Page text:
After Oct. 7, some Jews are turning away from Israel—and toward ‘diasporism’

The Tel Aviv skyline. (Photo by Shai Pal/Unsplash)

For much of the last century, Judaism became intertwined with Zionism—the belief that Israel is our homeland and being a good Jew requires support for, if not a migration to, the nascent State of Israel. But in the aftermath of Oct. 7, a sharp uptick of North American Jews have also begun speaking out more clearly against Israel—not just its government’s actions, but against the concept of Zionism. The movement, dubbed “diasporism,” embraces the idea of exile as either a secular, socialist philosophy, or perhaps an inspiration for greater emphasis on personal religious beliefs—depending on who you’re talking to.

The concept got a splashy treatment in a New York Times feature earlier this month, as Marc Tracy, a Times reporter covering arts and culture, published a piece called “Is Israel Part of What It Means to Be Jewish?“, which digs into the phenomenon. He joins Bonjour Chai to explain what diasporism means and why it’s in the spotlight after Hamas’s murder of 1,200 people and the resulting war in Gaza.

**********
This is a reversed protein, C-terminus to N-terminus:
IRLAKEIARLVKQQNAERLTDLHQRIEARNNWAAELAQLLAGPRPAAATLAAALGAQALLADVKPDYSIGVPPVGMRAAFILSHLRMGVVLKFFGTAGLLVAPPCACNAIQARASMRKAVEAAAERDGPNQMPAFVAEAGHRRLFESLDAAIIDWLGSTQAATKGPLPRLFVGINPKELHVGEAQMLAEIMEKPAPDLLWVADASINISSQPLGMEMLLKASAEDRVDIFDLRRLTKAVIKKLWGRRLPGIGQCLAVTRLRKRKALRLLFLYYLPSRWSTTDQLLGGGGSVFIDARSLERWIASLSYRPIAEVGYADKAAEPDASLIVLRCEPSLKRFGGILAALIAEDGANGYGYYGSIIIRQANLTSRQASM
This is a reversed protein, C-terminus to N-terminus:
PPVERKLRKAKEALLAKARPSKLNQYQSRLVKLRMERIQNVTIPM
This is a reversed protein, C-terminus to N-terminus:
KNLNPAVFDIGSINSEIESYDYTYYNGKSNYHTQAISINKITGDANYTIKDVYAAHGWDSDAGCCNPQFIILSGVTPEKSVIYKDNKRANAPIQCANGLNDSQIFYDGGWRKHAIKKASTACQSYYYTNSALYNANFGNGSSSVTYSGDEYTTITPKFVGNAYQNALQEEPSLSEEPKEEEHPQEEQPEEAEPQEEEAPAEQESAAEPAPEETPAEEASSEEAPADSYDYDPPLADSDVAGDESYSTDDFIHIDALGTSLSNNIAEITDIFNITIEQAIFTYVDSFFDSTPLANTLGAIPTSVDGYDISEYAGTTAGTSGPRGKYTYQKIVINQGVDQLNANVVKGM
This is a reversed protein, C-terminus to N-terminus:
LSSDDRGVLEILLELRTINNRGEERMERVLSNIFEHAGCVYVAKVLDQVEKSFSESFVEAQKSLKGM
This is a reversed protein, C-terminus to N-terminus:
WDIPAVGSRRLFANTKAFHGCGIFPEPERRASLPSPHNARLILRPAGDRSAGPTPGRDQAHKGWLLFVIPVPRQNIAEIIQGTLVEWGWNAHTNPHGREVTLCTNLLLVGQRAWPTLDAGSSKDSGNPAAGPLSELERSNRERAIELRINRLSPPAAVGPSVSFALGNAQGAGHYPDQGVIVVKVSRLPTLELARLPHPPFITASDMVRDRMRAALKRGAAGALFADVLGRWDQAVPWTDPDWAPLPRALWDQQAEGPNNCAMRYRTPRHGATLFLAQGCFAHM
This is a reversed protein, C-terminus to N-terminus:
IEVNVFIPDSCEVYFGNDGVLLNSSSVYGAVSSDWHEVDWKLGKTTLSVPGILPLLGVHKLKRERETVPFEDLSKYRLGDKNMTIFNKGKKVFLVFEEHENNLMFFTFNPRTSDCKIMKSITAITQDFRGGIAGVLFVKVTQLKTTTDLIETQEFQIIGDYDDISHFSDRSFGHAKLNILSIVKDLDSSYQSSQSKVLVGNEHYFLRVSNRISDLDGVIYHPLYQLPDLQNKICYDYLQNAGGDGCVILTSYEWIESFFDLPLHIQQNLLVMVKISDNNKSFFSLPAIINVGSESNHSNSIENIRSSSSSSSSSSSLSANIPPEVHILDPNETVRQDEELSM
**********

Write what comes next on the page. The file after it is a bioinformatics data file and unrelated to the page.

Plus, Avi and Phoebe chat about the passing of Norman Jewison (yes, Canadian; no, not Jewish), and how it’s brought one of his most famous films, Fiddler on the Roof, back into global debate… with a Palestinian twist.


Bonjour Chai is hosted by Avi Finegold and Phoebe Maltz Bovy. Zachary Kauffman is the producer and editor. Michael Fraiman is the executive producer. Our theme music is by Socalled. The show is a co-production from The Jewish Learning Lab and The CJN, and is distributed by The CJN Podcast Network. Support the show by subscribing to this podcast, donating to The CJN and subscribing to the podcast’s Substack.